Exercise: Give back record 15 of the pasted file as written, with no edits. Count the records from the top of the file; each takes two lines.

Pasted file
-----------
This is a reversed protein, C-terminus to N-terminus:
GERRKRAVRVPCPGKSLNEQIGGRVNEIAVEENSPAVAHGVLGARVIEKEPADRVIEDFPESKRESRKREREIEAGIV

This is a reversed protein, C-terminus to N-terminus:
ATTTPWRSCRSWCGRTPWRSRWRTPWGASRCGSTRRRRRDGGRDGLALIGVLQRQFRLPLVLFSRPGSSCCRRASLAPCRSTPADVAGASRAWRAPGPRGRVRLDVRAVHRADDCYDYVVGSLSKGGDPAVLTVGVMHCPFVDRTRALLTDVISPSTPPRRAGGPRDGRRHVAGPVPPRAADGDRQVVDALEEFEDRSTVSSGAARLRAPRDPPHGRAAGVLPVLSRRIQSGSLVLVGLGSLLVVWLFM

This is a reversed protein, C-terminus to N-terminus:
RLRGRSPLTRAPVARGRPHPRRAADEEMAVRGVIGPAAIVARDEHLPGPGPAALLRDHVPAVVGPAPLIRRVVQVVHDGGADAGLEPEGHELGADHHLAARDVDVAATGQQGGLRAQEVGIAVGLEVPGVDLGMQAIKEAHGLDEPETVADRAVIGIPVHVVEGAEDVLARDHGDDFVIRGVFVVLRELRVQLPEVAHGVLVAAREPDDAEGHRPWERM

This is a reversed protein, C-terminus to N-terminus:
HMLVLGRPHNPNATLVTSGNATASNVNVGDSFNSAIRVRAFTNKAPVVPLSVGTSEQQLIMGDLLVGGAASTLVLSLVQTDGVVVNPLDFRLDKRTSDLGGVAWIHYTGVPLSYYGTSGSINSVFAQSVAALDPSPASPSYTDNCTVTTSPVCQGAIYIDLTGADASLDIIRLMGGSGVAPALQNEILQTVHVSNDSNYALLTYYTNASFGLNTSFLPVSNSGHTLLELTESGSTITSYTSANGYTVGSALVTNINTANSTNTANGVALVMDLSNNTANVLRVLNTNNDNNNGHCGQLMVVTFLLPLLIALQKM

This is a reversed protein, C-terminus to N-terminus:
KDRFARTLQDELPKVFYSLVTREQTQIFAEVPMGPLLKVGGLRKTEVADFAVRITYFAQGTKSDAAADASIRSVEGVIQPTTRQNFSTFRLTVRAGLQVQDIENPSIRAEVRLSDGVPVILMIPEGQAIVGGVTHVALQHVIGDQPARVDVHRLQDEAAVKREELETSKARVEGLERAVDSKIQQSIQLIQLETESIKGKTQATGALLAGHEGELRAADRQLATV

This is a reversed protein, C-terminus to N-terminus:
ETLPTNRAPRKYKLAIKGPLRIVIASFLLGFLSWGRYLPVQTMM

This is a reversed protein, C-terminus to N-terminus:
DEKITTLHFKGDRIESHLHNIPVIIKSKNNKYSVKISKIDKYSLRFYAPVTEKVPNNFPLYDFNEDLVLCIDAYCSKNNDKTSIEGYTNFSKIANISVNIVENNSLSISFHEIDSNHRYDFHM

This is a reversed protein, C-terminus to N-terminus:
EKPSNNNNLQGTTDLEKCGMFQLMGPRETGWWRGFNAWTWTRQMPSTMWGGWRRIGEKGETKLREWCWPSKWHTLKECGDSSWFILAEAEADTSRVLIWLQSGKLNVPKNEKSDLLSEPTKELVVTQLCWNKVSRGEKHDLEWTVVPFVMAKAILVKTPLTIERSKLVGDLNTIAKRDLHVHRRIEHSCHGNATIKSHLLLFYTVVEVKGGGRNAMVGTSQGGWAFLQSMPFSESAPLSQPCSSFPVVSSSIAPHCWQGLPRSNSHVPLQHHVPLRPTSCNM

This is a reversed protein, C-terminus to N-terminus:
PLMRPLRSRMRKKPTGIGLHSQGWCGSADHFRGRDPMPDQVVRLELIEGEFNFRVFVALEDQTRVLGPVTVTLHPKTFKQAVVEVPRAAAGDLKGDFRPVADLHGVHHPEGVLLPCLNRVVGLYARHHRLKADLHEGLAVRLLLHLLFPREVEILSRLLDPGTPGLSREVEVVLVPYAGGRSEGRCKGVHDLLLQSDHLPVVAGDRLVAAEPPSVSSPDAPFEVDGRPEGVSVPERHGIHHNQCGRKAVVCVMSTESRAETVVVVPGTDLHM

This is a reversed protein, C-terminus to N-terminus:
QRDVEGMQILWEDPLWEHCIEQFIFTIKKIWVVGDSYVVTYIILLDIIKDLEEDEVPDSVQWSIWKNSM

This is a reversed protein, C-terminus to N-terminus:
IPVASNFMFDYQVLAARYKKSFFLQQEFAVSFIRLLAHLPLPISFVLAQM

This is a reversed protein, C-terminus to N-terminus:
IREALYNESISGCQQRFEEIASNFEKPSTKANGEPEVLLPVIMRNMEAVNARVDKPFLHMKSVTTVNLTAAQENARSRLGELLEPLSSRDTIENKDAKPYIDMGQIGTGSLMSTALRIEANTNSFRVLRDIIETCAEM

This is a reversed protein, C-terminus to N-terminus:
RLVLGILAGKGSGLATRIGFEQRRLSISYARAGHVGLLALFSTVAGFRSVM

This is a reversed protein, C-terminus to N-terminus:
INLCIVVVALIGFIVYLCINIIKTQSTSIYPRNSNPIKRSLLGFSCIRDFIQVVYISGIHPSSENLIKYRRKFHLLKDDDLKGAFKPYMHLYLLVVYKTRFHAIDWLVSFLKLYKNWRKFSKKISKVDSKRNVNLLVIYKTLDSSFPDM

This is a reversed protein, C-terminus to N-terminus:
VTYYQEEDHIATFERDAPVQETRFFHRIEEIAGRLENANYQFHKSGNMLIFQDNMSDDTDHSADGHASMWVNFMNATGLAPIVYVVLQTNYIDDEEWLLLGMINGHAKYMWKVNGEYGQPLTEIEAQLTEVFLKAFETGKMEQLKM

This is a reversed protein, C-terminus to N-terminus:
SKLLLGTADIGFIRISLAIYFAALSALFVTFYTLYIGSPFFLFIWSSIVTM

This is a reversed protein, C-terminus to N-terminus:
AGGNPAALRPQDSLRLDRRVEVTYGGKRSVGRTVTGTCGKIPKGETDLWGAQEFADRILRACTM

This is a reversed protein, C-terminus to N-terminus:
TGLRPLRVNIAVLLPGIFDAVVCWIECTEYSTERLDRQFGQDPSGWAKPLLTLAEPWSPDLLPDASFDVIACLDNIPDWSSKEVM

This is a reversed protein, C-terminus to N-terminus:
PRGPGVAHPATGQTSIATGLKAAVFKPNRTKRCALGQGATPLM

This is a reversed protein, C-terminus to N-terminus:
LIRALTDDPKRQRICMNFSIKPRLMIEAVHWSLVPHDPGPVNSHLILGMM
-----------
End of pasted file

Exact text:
This is a reversed protein, C-terminus to N-terminus:
VTYYQEEDHIATFERDAPVQETRFFHRIEEIAGRLENANYQFHKSGNMLIFQDNMSDDTDHSADGHASMWVNFMNATGLAPIVYVVLQTNYIDDEEWLLLGMINGHAKYMWKVNGEYGQPLTEIEAQLTEVFLKAFETGKMEQLKM